Brandon Judd, president of the union that represents thousands of border patrol agents, has flipped the axiom that there are no winners in a government shutdown.

His proximity to President Donald Trump has elevated the union leader’s profile while burnishing the image of the U.S. Border Patrol, a backwater in prior administrations when compared to other federal law enforcement agencies like the FBI and Secret Service.

At the same time, Judd, president of the National Border Patrol Council, has helped to validate Trump’s fiery immigration rhetoric and affirm his conviction that a wall at the southern border is urgently needed to stop what they’ve described as a humanitarian crisis.

Trump’s demand that $5.7 billion be provided for his long-promised border wall has triggered a stalemate with Democrats in Congress and the longest partial government shutdown in U.S. history.

Judd said in a written response to questions that he’s not an official adviser to the president. But, he added, any time the union “can make the public aware (of) the critical problems and dangers Border Patrol agents encounter on the border our members benefit.”

A 21-year Border Patrol veteran currently posted in Montana, Judd has been a staunch ally since the Border Patrol Council endorsed Trump for president in late March 2016 — its first endorsement of a White House candidate. He appeared at Trump’s side earlier this month in the White House briefing room and joined the president during his visit last week to McAllen, Texas, a city in the Rio Grande Valley where illegal border crossings have surged.

“So, Brandon, I’ve known him from the beginning,” Trump said during a round table discussion at a McAllen Border Patrol station. “And almost before I announced, he was for my ideas and he was for us.”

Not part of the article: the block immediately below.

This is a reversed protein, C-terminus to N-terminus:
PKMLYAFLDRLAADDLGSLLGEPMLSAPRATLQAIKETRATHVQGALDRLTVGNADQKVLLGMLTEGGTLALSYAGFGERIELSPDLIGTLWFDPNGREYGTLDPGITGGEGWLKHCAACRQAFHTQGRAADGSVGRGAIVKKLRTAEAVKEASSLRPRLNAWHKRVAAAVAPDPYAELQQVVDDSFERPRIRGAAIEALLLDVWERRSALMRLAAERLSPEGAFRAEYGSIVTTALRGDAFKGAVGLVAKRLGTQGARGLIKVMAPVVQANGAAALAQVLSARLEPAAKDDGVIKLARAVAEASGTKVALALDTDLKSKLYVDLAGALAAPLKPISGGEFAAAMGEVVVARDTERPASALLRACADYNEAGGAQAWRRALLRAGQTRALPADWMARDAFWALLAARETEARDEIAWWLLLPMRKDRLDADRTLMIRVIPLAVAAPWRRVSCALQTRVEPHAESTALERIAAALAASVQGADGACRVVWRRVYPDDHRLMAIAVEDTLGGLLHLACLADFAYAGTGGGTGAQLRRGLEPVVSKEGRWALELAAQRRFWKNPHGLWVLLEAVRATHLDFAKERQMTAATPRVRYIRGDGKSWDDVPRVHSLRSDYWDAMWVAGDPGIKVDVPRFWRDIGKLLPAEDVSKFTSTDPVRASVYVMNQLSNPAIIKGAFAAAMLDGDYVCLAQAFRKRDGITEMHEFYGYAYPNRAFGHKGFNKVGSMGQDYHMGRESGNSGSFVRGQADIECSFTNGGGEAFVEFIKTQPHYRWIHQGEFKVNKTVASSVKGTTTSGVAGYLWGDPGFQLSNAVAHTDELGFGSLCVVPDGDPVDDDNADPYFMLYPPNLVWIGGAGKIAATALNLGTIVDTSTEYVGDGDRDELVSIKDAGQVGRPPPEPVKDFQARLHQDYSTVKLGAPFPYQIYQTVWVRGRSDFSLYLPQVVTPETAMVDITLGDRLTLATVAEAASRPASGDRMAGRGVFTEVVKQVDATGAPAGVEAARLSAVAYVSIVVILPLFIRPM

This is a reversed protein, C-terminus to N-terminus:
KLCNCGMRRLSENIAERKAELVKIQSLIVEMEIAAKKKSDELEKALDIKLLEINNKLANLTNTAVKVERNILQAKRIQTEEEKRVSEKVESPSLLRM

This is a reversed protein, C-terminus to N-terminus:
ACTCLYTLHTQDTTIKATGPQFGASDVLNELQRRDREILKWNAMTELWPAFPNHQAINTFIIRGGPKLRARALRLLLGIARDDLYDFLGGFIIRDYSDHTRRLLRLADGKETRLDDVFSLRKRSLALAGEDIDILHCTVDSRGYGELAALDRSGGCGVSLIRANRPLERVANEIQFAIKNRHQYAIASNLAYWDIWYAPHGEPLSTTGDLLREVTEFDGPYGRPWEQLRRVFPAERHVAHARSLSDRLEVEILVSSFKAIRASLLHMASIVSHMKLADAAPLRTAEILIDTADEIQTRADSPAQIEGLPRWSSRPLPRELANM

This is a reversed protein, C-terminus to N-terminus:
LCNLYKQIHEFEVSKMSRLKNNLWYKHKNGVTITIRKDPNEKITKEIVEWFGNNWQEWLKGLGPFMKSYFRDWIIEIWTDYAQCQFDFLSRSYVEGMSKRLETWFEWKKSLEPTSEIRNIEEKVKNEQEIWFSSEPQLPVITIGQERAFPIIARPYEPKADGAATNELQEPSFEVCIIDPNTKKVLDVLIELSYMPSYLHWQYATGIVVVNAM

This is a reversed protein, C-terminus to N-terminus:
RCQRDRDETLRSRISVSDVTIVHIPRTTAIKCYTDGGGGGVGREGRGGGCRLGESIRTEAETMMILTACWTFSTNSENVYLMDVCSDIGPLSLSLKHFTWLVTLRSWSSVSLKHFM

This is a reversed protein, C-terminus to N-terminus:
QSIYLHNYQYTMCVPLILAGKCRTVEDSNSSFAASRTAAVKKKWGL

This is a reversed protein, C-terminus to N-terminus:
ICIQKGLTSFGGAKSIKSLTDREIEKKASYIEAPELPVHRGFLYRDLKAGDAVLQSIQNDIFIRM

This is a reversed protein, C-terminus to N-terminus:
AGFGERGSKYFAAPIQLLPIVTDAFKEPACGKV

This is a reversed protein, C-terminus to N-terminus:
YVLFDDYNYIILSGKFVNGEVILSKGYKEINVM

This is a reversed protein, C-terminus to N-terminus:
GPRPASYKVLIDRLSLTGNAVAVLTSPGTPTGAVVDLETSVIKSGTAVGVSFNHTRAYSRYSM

At the White House, Trump introduced Judd as a friend and nodded approvingly as the union president declared that “walls work.” The impromptu appearance forced Kevin McAleenan, commissioner of U.S. Customs and Border Protection, to suddenly cancel a press conference that was about to start at the agency’s headquarters a few blocks away.

Doris Meissner, commissioner of the U.S. Immigration and Naturalization Service during the Clinton administration, said it was striking to see Judd in the White House briefing room with Trump instead of the homeland security officials responsible for carrying out the president’s agenda.

“That is just not the way the government is supposed to run,” said Meissner, a senior fellow at the bipartisan Migration Policy Institute.

Like many other federal employees, border patrol agents are working amid the partial government shutdown unsure of when they’ll get their next paycheck. Reports that federal employees “do not agree with the shutdown” aren’t true, Judd said at the White House.

But while Judd was in McAllen, hundreds of furloughed federal workers gathered in front of the White House to call for an immediate end to the shutdown. And the American Federation of Government Employees, the federal workers union the Border Patrol Council is affiliated with, is suing the government, alleging it’s unlawful to force federal employees to work without pay.

Judd’s support for the wall coincided with Trump’s candidacy for president. There’s no indication Judd publicly urged Congress to allot the money for a border wall between the time he was elected Border Patrol Council president in 2013 and the union’s endorsement of Trump. He did on several occasions warn lawmakers during testimony of the challenges that border patrol agents face.

“I do not know,” Judd said of whether he had recommended a border wall. “I believe I have testified 21 times, and I don’t have time to go through each hearing.”

According to Judd, the Border Patrol Council conducted a voluntary survey last year of agents in Tucson, Arizona, and Laredo, Texas, and found that nearly 90 percent of them agreed that a “wall system in strategic locations is necessary to securing the border.” Nearly 700 agents responded to the survey. Customs and Border Protection figures for 2017, the latest available, show there were more than 5,350 border patrol agents in Tucson and Laredo.

“With his level of understanding about the complexities of border security, he must know that simplistic solutions don’t exist,” said Gil Kerlikowske, former commissioner of Customs and Border Protection, which oversees the Border Patrol. “But like so many others who follow the president, he’s adopted a narrow answer to the problem.”